These days, so many documentaries are tagged with the descriptor of “difficult watch,” that it can be tricky to discern the films that are simply viewing their painful, chosen subjects from the ones that are actively and intelligently engaging with them, retrieving fresh insights and thorny questions in the process. Dan Krauss’ harrowing Extremis, which made its world premiere at the 2016 Tribeca Film Festival, achieves the latter effect through observational, bare-bones filmmaking that only looks like plain surveillance. It is, indeed, a “difficult watch,” but it is one made bearable by the stark yet intimate relation that the film maintains with its subjects.
In Extremis, available to stream on Netflix and recently shortlisted by The Academy for its Best Documentary Short prize, Krauss captures the process of life-or-death decision-making within the intensive care unit of Highland Hospital, a public institution in Oakland, California. Krauss gained an astonishing level of access to the often immobile and uncommunicative patients on life support, the family members vulnerably wading through a situation many of them never imagined having to confront, and the medical professionals who attempt to guide these loved ones toward a choice that will honor the patient’s best interests, while also tactfully and compassionately dispensing their own practical advice. Laudably well-balanced and emboldened with emotional honesty, Extremis catches so many moments of respectful debate and person-to-person empathy that its unobtrusive filmmaking ultimately proves not antithetical to human complexity, but distinctly solicitous of it.
I talked to Krauss, who is currently preparing to turn his 2013 documentary The Kill Team into a fictional feature starring Nat Wolff and Alexander Skarsgård, about the conception, production, and reception of his unshakeable documentary achievement.
How did this project take shape at Highland Hospital, particularly with this specific medical staff?
I was introduced to Dr. [Jessica] Zitter (pictured above), who is one of the featured physicians in the film. And I was really fascinated by what she was describing as such a big part of her work, because what she was describing were moments of deep human empathy with patients that really transcended medicine and science. She was describing conversations that really had to do with our core humanity and also questions that really seemed unanswerable to me. And I wondered how physicians and medical staff and people trained in science, who kind of deal with data and test results and numbers and are not really trained to have these conversations, navigate those waters and what those conversations with patients and families are like. So many of those discussions have to do with our values as people, our cultural and religious values, and have nothing to do with medicine. What was startling to me about the physicians, because it had never occurred to me, was how involved they were in such profound decision-making, so I was really intrigued by that. And [Dr. Zitter] invited me to come into the hospital and make the rounds with her. The ICU is a very difficult place to acclimate to, but once I acclimated to the environment and its intensity, I really saw these moments of extraordinary beauty. And I saw that faith and science were colliding in a really fascinating way. And I was drawn to that, even though I must admit that I’m somewhat uncomfortable with the topic of dying. But I was fascinated with the questions that these doctors and patients were confronting.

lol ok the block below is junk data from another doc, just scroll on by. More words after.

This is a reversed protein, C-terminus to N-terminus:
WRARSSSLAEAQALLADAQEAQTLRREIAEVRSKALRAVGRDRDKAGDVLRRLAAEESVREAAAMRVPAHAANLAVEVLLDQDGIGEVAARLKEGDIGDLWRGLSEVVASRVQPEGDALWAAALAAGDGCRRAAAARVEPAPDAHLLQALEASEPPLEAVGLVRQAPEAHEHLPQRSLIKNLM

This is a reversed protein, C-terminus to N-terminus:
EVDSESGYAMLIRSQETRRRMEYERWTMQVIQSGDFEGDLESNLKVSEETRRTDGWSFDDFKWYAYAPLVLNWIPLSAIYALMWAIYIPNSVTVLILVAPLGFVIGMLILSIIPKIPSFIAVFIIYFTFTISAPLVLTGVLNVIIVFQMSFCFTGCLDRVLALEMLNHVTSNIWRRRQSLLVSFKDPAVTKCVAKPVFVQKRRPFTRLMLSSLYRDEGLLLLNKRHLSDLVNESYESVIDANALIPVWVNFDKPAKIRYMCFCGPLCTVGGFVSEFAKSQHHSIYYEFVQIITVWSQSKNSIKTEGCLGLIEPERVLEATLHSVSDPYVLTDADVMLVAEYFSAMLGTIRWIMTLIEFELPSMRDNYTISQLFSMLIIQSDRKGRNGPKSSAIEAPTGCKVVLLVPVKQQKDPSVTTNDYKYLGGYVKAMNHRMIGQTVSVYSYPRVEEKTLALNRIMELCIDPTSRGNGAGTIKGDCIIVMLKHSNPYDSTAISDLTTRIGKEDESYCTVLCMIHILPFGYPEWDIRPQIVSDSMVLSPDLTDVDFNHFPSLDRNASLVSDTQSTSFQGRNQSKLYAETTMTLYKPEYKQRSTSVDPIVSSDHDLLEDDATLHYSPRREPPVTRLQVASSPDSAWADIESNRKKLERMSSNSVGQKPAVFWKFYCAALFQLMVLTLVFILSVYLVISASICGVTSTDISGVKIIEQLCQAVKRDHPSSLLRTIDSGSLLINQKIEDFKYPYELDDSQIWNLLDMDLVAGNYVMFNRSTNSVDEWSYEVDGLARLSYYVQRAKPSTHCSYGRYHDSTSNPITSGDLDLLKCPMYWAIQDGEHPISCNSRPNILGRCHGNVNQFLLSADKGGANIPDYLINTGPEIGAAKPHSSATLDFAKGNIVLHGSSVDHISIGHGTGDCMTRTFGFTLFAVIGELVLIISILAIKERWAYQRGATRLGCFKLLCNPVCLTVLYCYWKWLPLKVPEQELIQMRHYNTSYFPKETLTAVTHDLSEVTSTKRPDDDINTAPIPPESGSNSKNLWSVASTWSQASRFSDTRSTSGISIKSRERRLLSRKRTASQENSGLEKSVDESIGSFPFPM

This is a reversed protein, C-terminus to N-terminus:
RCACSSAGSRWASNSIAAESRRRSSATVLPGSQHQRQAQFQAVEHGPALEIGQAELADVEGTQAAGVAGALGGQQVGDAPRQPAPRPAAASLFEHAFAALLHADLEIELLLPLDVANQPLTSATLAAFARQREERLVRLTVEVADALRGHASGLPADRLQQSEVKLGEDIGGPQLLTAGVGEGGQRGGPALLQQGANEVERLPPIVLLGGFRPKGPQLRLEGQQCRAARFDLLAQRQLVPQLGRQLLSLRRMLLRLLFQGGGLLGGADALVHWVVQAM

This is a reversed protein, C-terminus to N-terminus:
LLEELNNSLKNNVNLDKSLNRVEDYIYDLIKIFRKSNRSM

Did you initially come to Highland as just an observer or was this something you immediately knew you wanted to chronicle?